Moral Failing

July 16, 2012

NOTE: Images in this archived article have been removed.

Image RemovedWith the national weather maps pinker than a Barbie® SUV, more Americans are grudgingly accepting that climate change is for real, that it’s largely caused by humans, and that it’s a major threat to us here and now. It’s probably only a matter of time before America and the world finally start taking the problem seriously…

…and ExxonMobil and Rupert Murdoch are making sure that multinational corporations will be first in line with the solutions!

The evidence? Two short quotes, and not a whole lot of inductive reasoning.

Three weeks ago, ExxonMobil CEO Rex Tillerson was delivering a talk on energy at the prestigious Council on Foreign Relations. In answer to a question about the impacts of climate change, he said "[W]e believe those consequences are manageable… It’s an engineering problem and it has engineering solutions." [source]

Then last week, on his not-quite-as-prestigious but arguablly more public Twitter feed, Rupert Murdoch—CEO of Fox News and Wall Street Journal parent company News Corp.—wrote, "Climate change very slow but real. So far all cures worse than disease." [source]

The predictable teeth-gnashing and mockery and #YHGTBFKM-ing ensued. But this past Sunday, while 50 million Americans in were church and likely not hearing about the moral failure in abandoning the least of our brothers to climate-induced disasters, it occurred to me: You don’t rise to be CEO of the most profitable and influential corporations in the world by ignoring unpleasant facts. Quite the opposite. You absorb all the reality-based information you can and use it to gain advantage.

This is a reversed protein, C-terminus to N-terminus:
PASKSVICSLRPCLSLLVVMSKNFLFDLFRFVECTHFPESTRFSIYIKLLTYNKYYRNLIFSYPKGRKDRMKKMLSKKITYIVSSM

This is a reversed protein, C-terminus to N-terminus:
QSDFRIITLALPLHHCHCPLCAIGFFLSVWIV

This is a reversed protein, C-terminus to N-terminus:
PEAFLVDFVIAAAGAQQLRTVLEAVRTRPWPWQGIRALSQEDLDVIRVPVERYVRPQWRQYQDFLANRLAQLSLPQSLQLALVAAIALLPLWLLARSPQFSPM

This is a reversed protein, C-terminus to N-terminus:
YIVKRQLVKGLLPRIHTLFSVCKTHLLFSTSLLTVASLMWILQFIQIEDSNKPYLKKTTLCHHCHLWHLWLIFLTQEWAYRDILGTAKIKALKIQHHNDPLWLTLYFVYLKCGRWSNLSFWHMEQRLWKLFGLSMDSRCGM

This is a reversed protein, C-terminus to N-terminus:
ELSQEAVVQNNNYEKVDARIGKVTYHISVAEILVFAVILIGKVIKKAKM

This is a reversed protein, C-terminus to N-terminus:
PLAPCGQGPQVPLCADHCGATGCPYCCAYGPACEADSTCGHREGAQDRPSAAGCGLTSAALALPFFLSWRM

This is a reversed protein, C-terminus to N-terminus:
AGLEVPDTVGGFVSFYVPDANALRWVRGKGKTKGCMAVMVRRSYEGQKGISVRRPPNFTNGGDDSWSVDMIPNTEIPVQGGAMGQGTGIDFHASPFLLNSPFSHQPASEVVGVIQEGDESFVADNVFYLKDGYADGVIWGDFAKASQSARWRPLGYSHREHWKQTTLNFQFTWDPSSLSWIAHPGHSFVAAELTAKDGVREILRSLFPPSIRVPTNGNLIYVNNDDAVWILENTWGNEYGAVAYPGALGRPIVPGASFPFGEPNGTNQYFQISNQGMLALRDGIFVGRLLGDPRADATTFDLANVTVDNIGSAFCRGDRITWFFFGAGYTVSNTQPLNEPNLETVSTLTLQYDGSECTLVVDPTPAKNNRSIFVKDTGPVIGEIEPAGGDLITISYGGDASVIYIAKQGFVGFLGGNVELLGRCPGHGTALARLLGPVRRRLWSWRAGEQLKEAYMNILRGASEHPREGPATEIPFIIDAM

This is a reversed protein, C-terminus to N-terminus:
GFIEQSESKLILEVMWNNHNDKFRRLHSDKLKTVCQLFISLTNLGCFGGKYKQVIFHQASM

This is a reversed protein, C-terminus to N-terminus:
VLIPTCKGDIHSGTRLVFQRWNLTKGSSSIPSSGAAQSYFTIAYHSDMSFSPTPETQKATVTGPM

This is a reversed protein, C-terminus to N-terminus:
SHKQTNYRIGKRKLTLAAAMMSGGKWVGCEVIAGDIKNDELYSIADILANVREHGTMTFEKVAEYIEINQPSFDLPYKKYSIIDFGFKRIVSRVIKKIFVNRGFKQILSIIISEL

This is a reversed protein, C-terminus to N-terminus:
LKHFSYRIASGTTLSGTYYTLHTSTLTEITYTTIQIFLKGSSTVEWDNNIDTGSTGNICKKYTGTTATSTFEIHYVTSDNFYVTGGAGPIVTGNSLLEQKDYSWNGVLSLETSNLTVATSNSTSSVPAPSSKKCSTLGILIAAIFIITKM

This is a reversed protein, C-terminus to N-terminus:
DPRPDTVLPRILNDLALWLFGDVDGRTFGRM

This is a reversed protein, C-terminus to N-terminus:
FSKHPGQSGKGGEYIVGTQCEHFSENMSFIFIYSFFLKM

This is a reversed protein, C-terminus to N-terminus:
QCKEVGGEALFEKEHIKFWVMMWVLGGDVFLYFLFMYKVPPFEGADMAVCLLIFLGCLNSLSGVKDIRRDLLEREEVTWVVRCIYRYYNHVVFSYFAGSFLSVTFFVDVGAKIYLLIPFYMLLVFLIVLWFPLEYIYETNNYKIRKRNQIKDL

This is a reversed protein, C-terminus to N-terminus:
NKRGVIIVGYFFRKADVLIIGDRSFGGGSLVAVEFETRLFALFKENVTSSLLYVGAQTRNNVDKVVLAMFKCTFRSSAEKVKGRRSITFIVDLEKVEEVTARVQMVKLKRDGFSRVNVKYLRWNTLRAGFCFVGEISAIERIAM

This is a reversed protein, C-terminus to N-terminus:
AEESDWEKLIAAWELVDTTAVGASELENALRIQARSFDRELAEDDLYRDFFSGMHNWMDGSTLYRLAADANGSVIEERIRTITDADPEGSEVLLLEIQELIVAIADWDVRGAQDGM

So Tillerson and Murdoch have presumably accepted the scientific consensus on climate change since it was established years ago. And yet, both men lead organizations that have been creating obstruction and sowing confusion around climate change responses for quite some time. One might politely suggest that these CEOs have more faith in market capitalism than in democratically elected governments to respond to climate change in ways that best suit… well, ExxonMobil and News Corporation (one guess what Tillerson’s preferred "engineering solutions" and Murdoch’s better-than-the-alternatives "cure" might be).

Indeed, something very similar has already happened. In 2005, as oil was blowing past the $30 per barrel ceiling it had held for twenty years, a report commissioned by the U.S. Department of Energy warned that peak oil was "an unprecedented risk management problem" requiring years of preparation and "intervention by governments." ExxonMobil pushed back hard, including with advertisements mocking such concerns with a cartoon figure peering up at a cloud-covered mountain. Seven years later, communities (and businesses, and families) across the country are realizing how completely unprepared they are for the "new normal" of sky-high oil prices, while ExxonMobil enjoys sky-high profits.

Okay, fine. Tillerson and Murdoch are self-evidently masterful corporate titans, and advancing their own interests at the expense of everyone else’s is typical cutthroat business tactics.

Except what’s at stake with climate change are human civilization and the planetary ecosystem it depends on. It’s not just XOM and NWS shareholders but all of us who will lose if their power play fizzles.

Now that’s a moral failing of the highest order.

Daniel Lerch

As Publications Director of Post Carbon Institute, Daniel is the lead editor and manager of the Institute's major print publications, including: The ENERGY Reader (2012), the four-book Community Resilience Guide series (2012-13), a report series on shale gas production (2011, 2013), and The Post Carbon Reader (2010), a sixteen-author compilation on our interconnected sustainability crises. He is also the author of Post Carbon Cities (2007), the first major local government guidebook on the end of cheap oil.

Daniel has presented to professional, government, and public audiences across the United States, as well as in Canada and Europe. He has been interviewed in numerous radio, video, and print outlets, and has been quoted in major publications including The New York Times and Business Week. He has a Master of Urban Studies from Portland State University in Oregon, and has worked with urban sustainability and planning issues for over fifteen years in the

Tags: Industry, Media & Communications, Politics